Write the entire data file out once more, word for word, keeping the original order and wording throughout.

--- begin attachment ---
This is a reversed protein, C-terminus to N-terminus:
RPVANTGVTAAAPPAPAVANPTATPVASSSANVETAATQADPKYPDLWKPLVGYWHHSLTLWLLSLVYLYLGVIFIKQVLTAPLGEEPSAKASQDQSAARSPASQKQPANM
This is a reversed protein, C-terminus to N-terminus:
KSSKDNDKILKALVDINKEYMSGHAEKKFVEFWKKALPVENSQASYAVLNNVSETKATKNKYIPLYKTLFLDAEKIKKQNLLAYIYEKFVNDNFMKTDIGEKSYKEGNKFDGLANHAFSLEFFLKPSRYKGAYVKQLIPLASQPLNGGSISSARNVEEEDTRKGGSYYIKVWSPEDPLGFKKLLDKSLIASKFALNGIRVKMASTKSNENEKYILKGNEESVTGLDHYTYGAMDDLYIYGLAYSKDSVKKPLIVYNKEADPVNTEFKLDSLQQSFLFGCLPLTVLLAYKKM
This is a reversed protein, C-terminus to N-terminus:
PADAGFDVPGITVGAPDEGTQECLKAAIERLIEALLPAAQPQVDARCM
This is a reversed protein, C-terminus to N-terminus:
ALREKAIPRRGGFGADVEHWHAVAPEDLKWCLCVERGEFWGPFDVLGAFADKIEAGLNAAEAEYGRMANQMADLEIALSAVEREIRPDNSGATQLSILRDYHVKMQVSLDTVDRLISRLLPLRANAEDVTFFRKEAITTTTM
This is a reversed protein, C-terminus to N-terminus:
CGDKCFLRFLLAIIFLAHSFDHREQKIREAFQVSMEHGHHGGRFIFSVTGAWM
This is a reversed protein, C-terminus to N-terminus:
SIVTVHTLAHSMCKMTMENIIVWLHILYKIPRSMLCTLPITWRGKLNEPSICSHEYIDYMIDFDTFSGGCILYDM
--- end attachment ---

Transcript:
This is a reversed protein, C-terminus to N-terminus:
RPVANTGVTAAAPPAPAVANPTATPVASSSANVETAATQADPKYPDLWKPLVGYWHHSLTLWLLSLVYLYLGVIFIKQVLTAPLGEEPSAKASQDQSAARSPASQKQPANM
This is a reversed protein, C-terminus to N-terminus:
KSSKDNDKILKALVDINKEYMSGHAEKKFVEFWKKALPVENSQASYAVLNNVSETKATKNKYIPLYKTLFLDAEKIKKQNLLAYIYEKFVNDNFMKTDIGEKSYKEGNKFDGLANHAFSLEFFLKPSRYKGAYVKQLIPLASQPLNGGSISSARNVEEEDTRKGGSYYIKVWSPEDPLGFKKLLDKSLIASKFALNGIRVKMASTKSNENEKYILKGNEESVTGLDHYTYGAMDDLYIYGLAYSKDSVKKPLIVYNKEADPVNTEFKLDSLQQSFLFGCLPLTVLLAYKKM
This is a reversed protein, C-terminus to N-terminus:
PADAGFDVPGITVGAPDEGTQECLKAAIERLIEALLPAAQPQVDARCM
This is a reversed protein, C-terminus to N-terminus:
ALREKAIPRRGGFGADVEHWHAVAPEDLKWCLCVERGEFWGPFDVLGAFADKIEAGLNAAEAEYGRMANQMADLEIALSAVEREIRPDNSGATQLSILRDYHVKMQVSLDTVDRLISRLLPLRANAEDVTFFRKEAITTTTM
This is a reversed protein, C-terminus to N-terminus:
CGDKCFLRFLLAIIFLAHSFDHREQKIREAFQVSMEHGHHGGRFIFSVTGAWM
This is a reversed protein, C-terminus to N-terminus:
SIVTVHTLAHSMCKMTMENIIVWLHILYKIPRSMLCTLPITWRGKLNEPSICSHEYIDYMIDFDTFSGGCILYDM